I love mental health. Not that I have had that much experience with it personally … but theoretically speaking, I’m a fan. The study and industry of mental health captivates me, and I have a (sick) fascination with reading about other people’s issues. Maybe it reassures me that I’m not the only nut in the fruitcake. It’s intriguing to read the theories of behaviorists and psychoanalysts and cognitive therapists and gestalts – especially when accompanied by case studies. (Although I am not terribly familiar on a personal level with mental health, I’m intimately acquainted with ongoing therapy. One of my deep-seated fears is that one day I’ll be reading one of the case studies I enjoy so much, and I’ll think, Wow, that girl’s crazier than a bag of hammers. Hey! Wait a minute … that’s me!” Right now I’m exploring whether this fear is real, or if it is actually a wish in disguise, since I’m just egomaniacal enough to believe that my issues should be fascinating to everyone. Did I mention I’m not personally familiar with mental health?)
Although there is not an overabundance of harmony to be found in the approaches of different schools of psychology to achieving mental health (Behaviorists: “Change your behavior!” Cognitive therapists: “Change your thoughts about your behavior!”), there seems to be consensus on at least one thing: most would agree that balance is a key ingredient. And I agree, at least to a certain extent. (I’ll allow that the fact I’m not sold out to this notion may be a contributor to my limited personal experience with mental health. Maybe.)
Here’s my beef with balance: I think our current ideas about it are the worst of the East and the worst of the West, all stirred up into a tasty batch of bunk. By the worst of the East, I mean the Buddhist idea that a prerequisite for balance is detachment. Many Eastern religious systems – Buddhism chiefly among them – say that “reality” as we know it is an illusion, and the way to be truly happy (mental health) is to transcend it. This is done through the process of detachment. Forthe Buddhists – and I know you’re out there – a word of warning: this is super over-simplified. Space does not permit me to give a full-length treatise on Buddhist practice. Give me some grace, okay?
Buddhist methods for achieving detachment include meditation on conundrums called koans, such as “Bring me the essence of flower,” or “What is the sound of one hand clapping?” The idea, in my experience, is that an undoable task or an unanswerable question demonstrates the unreality of reality, making it easier to detach from “reality” – which isn’t real, anyway. This (ideally) leads to complete detachment, which could be characterized by one’s ability to view one’s circumstances from different distances and perspectives, judging objectively what should be done … all the while knowing that neither the circumstances nor one’s participation in them are anywhere close to real.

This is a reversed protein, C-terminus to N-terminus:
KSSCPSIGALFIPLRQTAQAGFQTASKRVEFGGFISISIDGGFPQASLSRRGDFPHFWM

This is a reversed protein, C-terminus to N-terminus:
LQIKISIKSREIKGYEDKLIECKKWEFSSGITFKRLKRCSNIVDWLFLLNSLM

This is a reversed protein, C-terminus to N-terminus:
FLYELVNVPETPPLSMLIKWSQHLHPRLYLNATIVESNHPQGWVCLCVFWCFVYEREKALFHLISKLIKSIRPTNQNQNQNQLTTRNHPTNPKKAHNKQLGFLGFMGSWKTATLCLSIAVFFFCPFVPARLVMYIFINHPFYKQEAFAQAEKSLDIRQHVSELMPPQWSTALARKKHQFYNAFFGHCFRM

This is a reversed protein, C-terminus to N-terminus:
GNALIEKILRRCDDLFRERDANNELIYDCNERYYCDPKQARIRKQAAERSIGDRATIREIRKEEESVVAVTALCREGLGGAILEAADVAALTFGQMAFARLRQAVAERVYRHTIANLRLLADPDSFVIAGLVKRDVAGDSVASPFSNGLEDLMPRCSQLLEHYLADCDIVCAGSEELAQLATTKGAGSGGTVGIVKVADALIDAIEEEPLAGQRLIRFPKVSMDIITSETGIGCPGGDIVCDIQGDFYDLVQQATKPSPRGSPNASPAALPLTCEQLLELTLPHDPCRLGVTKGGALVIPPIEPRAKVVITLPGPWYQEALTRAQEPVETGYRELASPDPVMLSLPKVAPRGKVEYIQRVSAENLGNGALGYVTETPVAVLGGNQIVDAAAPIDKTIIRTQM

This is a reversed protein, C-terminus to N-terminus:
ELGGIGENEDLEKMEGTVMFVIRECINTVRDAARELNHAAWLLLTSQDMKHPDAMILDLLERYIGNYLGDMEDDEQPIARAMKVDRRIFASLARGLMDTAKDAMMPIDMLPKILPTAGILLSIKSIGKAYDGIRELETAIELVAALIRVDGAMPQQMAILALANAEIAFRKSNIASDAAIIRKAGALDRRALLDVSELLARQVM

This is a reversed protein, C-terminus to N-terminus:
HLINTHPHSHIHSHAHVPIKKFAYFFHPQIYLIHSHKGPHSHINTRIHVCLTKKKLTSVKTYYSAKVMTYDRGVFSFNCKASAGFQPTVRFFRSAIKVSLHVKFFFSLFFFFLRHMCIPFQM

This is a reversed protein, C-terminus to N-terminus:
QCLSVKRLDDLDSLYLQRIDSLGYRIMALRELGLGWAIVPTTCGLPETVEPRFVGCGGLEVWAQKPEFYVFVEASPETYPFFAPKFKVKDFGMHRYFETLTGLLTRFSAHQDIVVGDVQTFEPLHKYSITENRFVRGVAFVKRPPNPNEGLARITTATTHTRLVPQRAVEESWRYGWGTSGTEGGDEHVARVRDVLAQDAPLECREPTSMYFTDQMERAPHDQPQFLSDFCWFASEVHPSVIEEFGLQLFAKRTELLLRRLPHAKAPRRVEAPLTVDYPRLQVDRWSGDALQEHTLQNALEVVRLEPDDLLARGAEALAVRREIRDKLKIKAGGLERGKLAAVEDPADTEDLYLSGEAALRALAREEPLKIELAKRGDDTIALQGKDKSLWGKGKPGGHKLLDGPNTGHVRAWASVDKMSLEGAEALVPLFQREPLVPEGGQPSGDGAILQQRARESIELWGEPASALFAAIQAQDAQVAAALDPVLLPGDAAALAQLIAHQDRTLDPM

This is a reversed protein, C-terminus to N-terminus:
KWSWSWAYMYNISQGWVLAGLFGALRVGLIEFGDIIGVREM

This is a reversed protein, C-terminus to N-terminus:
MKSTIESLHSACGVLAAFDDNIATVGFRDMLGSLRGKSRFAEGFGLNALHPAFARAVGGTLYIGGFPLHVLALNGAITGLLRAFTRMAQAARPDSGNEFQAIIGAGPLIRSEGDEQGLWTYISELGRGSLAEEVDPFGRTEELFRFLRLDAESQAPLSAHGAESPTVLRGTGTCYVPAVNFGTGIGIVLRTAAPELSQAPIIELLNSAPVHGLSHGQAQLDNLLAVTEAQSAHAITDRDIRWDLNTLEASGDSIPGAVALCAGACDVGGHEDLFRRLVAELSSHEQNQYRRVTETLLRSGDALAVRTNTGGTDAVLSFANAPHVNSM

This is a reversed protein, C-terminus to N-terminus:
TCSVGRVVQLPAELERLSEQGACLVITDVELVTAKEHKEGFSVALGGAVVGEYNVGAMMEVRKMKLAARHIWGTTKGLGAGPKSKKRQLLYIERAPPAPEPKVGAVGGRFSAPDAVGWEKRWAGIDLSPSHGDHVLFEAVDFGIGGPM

My problem here is that it’s totally opposite from what I see in Jesus. Now here is a guy who is clearly NOT detached. He’s angry, he’s overjoyed, he’s disappointed, he’s spontaneous, he’s delighted, he’s frustrated, he’s fiery, he’s gentle, he’s grief-stricken, he’s partying. Intense, compassionate, energetic, exhausted and surprise, not detached.
And that’s not to say he didn’t meditate. But after spending a few hours in the presence of his Father, Jesus was right back in the trenches, affecting people … and allowing them to affect him.
Which leads me to the other side of the coin: the “worst of the West” part of my argument. In the West, we’re so obsessed with individual success and self-sufficiency, that the Eastern ideas about balance and detachment are pretty attractive, purely for selfish reasons. We prefer to affect people without having to open ourselves to being affected in return. There’s a pervasive idea that we could do more, be more, and attain more if only we were unencumbered by all the messiness that other people bring into our lives. If only I could transcend the upheaval of entanglements! If only I could detach myself from the results – good or bad – of relationships! If only I could always make objective decisions, never get hurt, and forever escape the inconvenience of all the other people in this illusion called reality! Then I could truly be a success.
Once again, this could not be further from Jesus. His actions over and over indicate he placed the highest premium on people … emotionally fragmented, spiritually bankrupt, physically disabled, sexually ruined, or mentally deranged – the more healing and forgiveness required, the better. Jesus considered intimate relationships with messy, imperfect people the hallmark of true success. And more than that, it’s obvious these relationships deeply affected him. Those closest to him were the primary source of the emotional highs and lows I mentioned a couple paragraphs ago. It’s impossible to love and be loved the way Jesus taught without occasional (or frequent) turmoil.
Lest you think I am making a case for Jesus being highly imbalanced, let me remind you that my issue is with our current, pop understanding of the word “balanced,” which is a classic case of East-meets-West-without-a-compass. It’s detachment and self-centeredness that need to be barred from the game, not balance. I think Jesus was the most balanced person that ever lived, and it would be earth-shaking if we began to pursue balance in the way he demonstrated it. What if we were passionate about the same things as Jesus – God and people – and lived as if those were the only two things that mattered?
I think the reason I love mental health – objectively, of course – is that it’s so cool to see how Jesus helps people get their heads screwed on straight. (He’s still working on mine.)[Aly Hawkins lives and goes to therapy in Southern California.]
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